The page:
# How can I replace tabs with spaces in code?

The code in my post appears to have improper indentation, but the indentation in the editor differs. There is usually a different amount of indentation between the two, which must be so because there are tabs used in the code. I'm afraid others will assume that I'm unaware of proper indentation, thus this will become part of a review.

What are some methods for removing these tabs and replacing them with spaces?

• meta.codereview.stackexchange.com/q/1376/18427 – Malachi May 20 '14 at 17:16
• @Malachi: It's not quite the same. That question states: I've replaced tabs with spaces in my editor. This question is for those who haven't done that yet. – Jamal May 20 '14 at 17:18

# Tabs to Spaces Online Converter

There's a (web)app for everything. In this case thanks to Anders Åberg, who was thoughtful enough to even include a feature for adding four additional spaces to the beginning (to generate a markdown code block).

• Where has this been all my life?!? – Jamal May 15 '14 at 18:14

# Using Microsoft Word

1. Paste the code (extra text is okay) and place the cursor at the beginning
2. Open Find and Replace
• Enter ^t into the Find field
• Enter the desired number of spaces into the Replace field
3. Click on Replace All
4. Replace the old text in the editor with this fixed text

This image is from Word 2010 and may differ from other versions.

• Word!!! ???? My Word! – rolfl May 15 '14 at 0:40
• @rolfl: It works for me. ;-) – Jamal May 15 '14 at 0:41
• +1 for red free hand circle! Keep up the good work @Jamal! – Marc-Andre May 16 '14 at 17:31
• If you want to do the same in a sensible code editor, the escape for a tab may well be \t, not ^t. (It is on GEdit, anyway.) – TRiG Apr 27 '17 at 11:00

# Using vim

Select the code, and paste it in to an empty vim terminal/screen.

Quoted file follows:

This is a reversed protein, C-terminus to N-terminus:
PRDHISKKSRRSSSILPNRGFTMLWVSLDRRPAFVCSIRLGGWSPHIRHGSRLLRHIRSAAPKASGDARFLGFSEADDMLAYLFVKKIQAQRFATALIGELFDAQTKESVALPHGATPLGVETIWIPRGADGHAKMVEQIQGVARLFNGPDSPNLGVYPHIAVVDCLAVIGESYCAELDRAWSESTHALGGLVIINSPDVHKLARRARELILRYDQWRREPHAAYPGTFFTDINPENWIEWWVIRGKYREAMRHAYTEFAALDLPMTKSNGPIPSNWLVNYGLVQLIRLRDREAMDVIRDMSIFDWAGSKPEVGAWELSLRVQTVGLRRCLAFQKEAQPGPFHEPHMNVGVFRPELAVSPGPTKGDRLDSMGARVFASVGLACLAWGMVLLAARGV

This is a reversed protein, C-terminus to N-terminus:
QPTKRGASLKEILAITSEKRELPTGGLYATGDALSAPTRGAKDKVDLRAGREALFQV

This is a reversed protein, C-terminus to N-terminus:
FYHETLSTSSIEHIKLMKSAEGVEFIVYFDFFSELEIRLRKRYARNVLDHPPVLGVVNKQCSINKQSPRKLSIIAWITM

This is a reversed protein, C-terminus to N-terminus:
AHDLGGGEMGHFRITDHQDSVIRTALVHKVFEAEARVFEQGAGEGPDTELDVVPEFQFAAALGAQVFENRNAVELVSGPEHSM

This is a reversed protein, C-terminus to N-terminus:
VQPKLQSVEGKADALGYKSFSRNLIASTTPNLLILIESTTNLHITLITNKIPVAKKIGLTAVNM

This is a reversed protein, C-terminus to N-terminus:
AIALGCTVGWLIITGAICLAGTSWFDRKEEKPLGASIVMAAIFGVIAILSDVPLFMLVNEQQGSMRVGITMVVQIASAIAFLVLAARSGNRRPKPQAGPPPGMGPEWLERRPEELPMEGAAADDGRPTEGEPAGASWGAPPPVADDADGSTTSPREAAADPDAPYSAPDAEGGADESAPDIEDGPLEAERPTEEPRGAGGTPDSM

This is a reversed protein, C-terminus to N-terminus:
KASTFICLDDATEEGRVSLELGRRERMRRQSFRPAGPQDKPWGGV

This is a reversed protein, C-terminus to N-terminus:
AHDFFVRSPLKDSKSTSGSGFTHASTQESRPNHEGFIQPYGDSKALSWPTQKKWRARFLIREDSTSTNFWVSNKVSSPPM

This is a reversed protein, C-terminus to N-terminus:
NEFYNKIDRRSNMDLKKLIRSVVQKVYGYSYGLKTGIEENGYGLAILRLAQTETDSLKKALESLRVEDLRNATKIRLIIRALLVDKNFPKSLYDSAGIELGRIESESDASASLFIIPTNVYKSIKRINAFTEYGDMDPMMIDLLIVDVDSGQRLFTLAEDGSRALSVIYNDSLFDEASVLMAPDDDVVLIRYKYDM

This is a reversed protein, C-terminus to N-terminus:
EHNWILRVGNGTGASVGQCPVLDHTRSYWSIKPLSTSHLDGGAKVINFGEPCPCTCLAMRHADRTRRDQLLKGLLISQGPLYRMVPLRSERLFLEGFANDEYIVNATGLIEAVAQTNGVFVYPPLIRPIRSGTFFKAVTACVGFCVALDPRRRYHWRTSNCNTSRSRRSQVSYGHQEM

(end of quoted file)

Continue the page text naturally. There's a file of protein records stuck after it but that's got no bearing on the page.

Enter the following sequence:

:set ts=4
:set expandtab
:retab


Select the code out again.

# Using single-purpose GNU programs

### GNU Expand

The expand utility works (only) as a pipeline program:

for f in "${sources[@]}" do cp "$f" "$f.bak" && expand <"$f.bak" >"$f" done  ### GNU Indent The indent utility can completely re-layout your code. The option to expand tabs is -nut: indent -nut "${sources[@]}"


# Using Emacs

Emacs comes with an untabify function:

untabify is an interactive autoloaded compiled Lisp function in tabify.el.

(untabify START END &optional ARG)

Convert all tabs in region to multiple spaces, preserving columns. If called interactively with prefix ARG, convert for the entire buffer.

Called non-interactively, the region is specified by arguments START and END, rather than by the position of point and mark. The variable tab-width controls the spacing of tab stops.

This can be used interactively in the normal way with M-x, or bound to a key sequence.

Rolf Actually posted an answer Here that shows how to format code for posting here from Eclipse and NotePad++

I use NotePad++ which is why I remember that we had discussed this elsewhere.